The Accurate Bipolar Disorder Diagnosis Accurate Diagnosis for Bipolar Disorder
To get an accurate bipolar disorder diagnosis is to make a right step on the road to successful bipolar disorder treatment. It’s not always manageable. Bipolar mood changes are pretty hard to differentiate from other psyche problems such as depression, attention deficit hyperactivity disorder and borderline personality disorder. Sometimes some people have to change numerous doctors before the problem is unmasked and diagnosed correctly.
It may present difficulties even for a qualified specialist to get a precise bipolar disorder diagnosis, so you’d better go to an experienced psychiatrist rather than to a doctor at your local clinic.
The experienced psychiatrist, who specializes in treating bipolar disorders, will most likely be better informed about the newest researchers in this field and he’ll know the advanced methods of treatment. He must also keep in touch with other specialists, making your healing therapy more effective.
Bipolar disorder diagnosis: What to expect during the diagnostic exam?
The process of the diagnostic exam, as a rule, consists of the following steps:
- Psychological evaluation – a specialist will conduct a thorough and complete psychiatric anamnesis (collecting the data and creating medical history). You will need to answer the questions and describe the symptoms you’ve experienced, history of your problems, family history of mood disorders, all the treatment you have ever (if any) tried to take.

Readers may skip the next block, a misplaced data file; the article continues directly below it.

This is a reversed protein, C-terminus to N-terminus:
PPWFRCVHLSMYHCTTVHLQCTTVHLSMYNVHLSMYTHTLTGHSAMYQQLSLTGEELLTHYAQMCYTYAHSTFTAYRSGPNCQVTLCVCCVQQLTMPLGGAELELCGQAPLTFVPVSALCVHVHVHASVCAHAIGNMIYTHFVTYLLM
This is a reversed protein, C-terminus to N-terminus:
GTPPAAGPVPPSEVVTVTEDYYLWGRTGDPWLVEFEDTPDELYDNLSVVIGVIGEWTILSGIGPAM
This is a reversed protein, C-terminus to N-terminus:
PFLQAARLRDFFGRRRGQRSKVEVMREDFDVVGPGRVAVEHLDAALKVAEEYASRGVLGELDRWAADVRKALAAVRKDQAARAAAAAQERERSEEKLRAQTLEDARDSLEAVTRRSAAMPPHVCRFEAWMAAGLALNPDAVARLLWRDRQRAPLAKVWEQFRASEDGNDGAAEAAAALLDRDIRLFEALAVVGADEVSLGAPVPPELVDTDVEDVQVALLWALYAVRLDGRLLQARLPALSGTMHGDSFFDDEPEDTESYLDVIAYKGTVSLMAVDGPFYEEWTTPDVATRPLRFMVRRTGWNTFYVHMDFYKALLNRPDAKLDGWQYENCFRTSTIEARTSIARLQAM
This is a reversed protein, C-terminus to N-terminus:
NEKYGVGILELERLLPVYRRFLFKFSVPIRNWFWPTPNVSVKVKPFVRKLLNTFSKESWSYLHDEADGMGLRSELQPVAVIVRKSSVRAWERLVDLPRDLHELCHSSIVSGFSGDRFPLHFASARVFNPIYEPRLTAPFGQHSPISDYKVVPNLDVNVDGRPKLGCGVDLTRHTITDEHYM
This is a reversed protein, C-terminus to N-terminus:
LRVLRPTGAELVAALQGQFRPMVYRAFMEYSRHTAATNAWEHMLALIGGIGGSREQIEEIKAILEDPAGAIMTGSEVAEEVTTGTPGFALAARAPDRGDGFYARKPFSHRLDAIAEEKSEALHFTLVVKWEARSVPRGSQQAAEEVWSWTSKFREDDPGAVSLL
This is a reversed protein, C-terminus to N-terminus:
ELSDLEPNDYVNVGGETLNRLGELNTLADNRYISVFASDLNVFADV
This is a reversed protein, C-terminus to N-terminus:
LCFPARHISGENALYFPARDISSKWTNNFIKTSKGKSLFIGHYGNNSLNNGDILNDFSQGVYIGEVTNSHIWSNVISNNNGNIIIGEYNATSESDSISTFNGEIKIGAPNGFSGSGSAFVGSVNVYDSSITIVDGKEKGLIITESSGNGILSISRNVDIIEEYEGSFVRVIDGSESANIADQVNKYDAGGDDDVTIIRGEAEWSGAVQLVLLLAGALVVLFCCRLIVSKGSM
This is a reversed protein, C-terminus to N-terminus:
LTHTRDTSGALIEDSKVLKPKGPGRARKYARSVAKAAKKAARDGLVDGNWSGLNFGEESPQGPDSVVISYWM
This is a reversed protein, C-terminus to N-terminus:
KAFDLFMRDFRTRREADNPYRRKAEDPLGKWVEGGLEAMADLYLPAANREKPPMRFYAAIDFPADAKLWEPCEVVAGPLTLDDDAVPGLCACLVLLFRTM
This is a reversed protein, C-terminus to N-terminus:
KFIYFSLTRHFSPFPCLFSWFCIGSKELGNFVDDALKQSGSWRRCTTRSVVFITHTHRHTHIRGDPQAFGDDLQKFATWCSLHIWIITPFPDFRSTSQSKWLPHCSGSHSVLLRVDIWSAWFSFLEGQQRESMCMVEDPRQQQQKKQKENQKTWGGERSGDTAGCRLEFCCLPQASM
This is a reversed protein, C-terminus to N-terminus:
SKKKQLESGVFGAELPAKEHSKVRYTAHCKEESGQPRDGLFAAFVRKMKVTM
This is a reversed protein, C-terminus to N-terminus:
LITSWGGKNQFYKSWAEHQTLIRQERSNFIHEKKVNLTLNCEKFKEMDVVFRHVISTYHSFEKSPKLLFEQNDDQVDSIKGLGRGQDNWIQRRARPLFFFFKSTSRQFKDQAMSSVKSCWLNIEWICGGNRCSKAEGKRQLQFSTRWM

- Medical history and physical – there are no special tests that would determine whether you have bipolar disorder. But your doctor must examine your medical history and perform a physical examination to strike off the diseases and medications that may trigger your symptoms. For example, screening for thyroid disorders is particularly important, because they can cause mood changes, which imitate bipolar disorder symptoms.
In addition to these steps, the doctor might want to discuss the peculiarities of your mood and behavior with your family and friends. It happens, that sometimes people around you might provide the psychiatrist with the more accurate, full and unbiased description of your symptoms.
Diseases and medications which can mimic the symptoms of bipolar disorder:
- thyroid disorders
- adrenal disorders (e.g. Addison’s disease, Cushing’s syndrome)
- antianxiety drugs
- drugs for Parkinson’s disease
- vitamin B12 deficiency
- neurological disorders (e.g. epilepsy, multiple sclerosis)
Types of Bipolar Disorder
We’ve already discussed the types of bipolar disorder in one of the previous articles, but allow us to remind you them in a few more words.
Every type of the disorder is identified by the pattern of both episodes: manic and depressive. The treatment can be changed accordingly to the type of the bipolar disorder diagnosis you have.
- Bipolar Disorder I (mania and depression) – a classic manic-depressive form of the illness, and the most common type of the disorder. It is characterized by at least one manic or mixed episode. Usually, but not always, Bipolar Disorder I involves at least one depressive episode though it’s not an important condition for an accurate diagnosis.